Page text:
Potential Treatment for Down’s Syndrome

Researchers turn off Down’s syndrome genes

Down’s syndrome is caused by the presence of a third copy of Chromosome 21 in the human karyotype, leading to an over-expression of chromosome bands 21q22.1-q22.3, causing a host of developmental problems including mental retardation, stunted physical growth, and congenital heart disease.  The best hope for those affected with the condition to lead normal, productive lives had always been proper care and education during their formative years.  Now, it looks as though there may be a way to attack the disorder at its roots.

[Jeanne Lawrence, a cell biologist at the University of Massachusetts Medical School in Worcester] and her team devised an approach to mimic the natural process that silences one of the two X chromosomes carried by all female mammals. Both chromosomes contain a gene called XIST (the X-inactivation gene), which, when activated, produces an RNA molecule that coats the surface of a chromosome like a blanket, blocking other genes from being expressed. In female mammals, one copy of the XIST gene is activated — silencing the X chromosome on which it resides.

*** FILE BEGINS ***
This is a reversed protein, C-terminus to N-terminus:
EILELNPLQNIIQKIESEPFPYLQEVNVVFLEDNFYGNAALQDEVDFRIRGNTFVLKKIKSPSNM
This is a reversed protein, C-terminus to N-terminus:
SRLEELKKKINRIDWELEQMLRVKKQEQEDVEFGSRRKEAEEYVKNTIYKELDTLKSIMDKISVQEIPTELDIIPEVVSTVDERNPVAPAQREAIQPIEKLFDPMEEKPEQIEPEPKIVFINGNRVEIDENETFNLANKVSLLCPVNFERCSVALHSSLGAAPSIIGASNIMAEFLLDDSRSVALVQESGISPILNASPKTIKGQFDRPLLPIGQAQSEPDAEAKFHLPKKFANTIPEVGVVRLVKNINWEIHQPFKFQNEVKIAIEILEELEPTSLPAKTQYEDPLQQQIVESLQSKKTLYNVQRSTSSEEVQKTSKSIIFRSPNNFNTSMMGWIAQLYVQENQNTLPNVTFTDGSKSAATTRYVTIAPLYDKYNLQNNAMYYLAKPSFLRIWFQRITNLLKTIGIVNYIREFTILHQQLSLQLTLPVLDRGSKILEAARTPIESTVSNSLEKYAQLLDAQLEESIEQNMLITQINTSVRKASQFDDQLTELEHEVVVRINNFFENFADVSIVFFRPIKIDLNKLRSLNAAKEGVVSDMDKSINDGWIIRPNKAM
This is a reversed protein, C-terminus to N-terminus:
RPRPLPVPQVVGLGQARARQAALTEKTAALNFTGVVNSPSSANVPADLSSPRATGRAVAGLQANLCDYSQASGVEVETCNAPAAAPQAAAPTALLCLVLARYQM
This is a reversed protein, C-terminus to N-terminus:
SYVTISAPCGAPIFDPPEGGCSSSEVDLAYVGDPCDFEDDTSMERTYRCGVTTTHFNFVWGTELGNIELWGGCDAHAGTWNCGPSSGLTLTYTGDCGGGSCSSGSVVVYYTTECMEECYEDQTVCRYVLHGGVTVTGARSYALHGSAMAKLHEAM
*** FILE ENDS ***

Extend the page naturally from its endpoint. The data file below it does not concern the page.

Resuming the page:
Biologists help me out … why is there only one X chromosome active in women?  I thought the reason for the prevalence of genetic disorders in men (color blindness and those like it) was because we didn’t have another X to use as a “backup” as it were.

Ah.  Wikipedia to the rescue.  Apparently it occurs on a cellular level, not on a systemic level, making it equally probable that either one will be turned on in a given cell.  They provide the example of the Calico Cat, which is too neat to ignore here.  Since the X chromosome is responsible for fur color, random activation of either one in the epithelial cells is what’s responsible for the mottled pattern of orange and black.  It also explains why Calicos must be female.  The more you know!

Lawrence’s team spliced the XIST gene into one of the three copies of chromosome 21 in cells from a person with Down’s syndrome. The team also inserted a genetic ‘switch’ that allowed them to turn on XIST by dosing the cells with the antibiotic doxycycline. Doing so dampened expression of individual genes along chromosome 21 that are thought to contribute to the pervasive developmental problems that comprise Down’s syndrome.

It’s not perfect; it may not be completely effective in the sense that the entire chromosome gets shut down.  However, it’s a promising start to eventually responding to the discovery of Down’s in utero with genetic treatment to eliminate the disorder altogether instead of formulating a care plan to manage it over the course of a lifetime.

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